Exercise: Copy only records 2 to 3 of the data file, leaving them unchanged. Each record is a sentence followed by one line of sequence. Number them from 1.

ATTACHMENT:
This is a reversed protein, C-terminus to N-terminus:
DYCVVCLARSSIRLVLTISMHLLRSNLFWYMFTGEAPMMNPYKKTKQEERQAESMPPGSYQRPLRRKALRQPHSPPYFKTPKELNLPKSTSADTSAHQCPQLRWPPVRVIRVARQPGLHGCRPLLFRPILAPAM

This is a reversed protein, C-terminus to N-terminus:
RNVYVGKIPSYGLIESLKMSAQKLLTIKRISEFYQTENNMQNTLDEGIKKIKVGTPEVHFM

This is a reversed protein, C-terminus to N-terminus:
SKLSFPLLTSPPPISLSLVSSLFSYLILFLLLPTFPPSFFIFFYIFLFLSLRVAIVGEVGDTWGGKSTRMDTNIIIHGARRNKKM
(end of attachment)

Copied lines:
This is a reversed protein, C-terminus to N-terminus:
RNVYVGKIPSYGLIESLKMSAQKLLTIKRISEFYQTENNMQNTLDEGIKKIKVGTPEVHFM

This is a reversed protein, C-terminus to N-terminus:
SKLSFPLLTSPPPISLSLVSSLFSYLILFLLLPTFPPSFFIFFYIFLFLSLRVAIVGEVGDTWGGKSTRMDTNIIIHGARRNKKM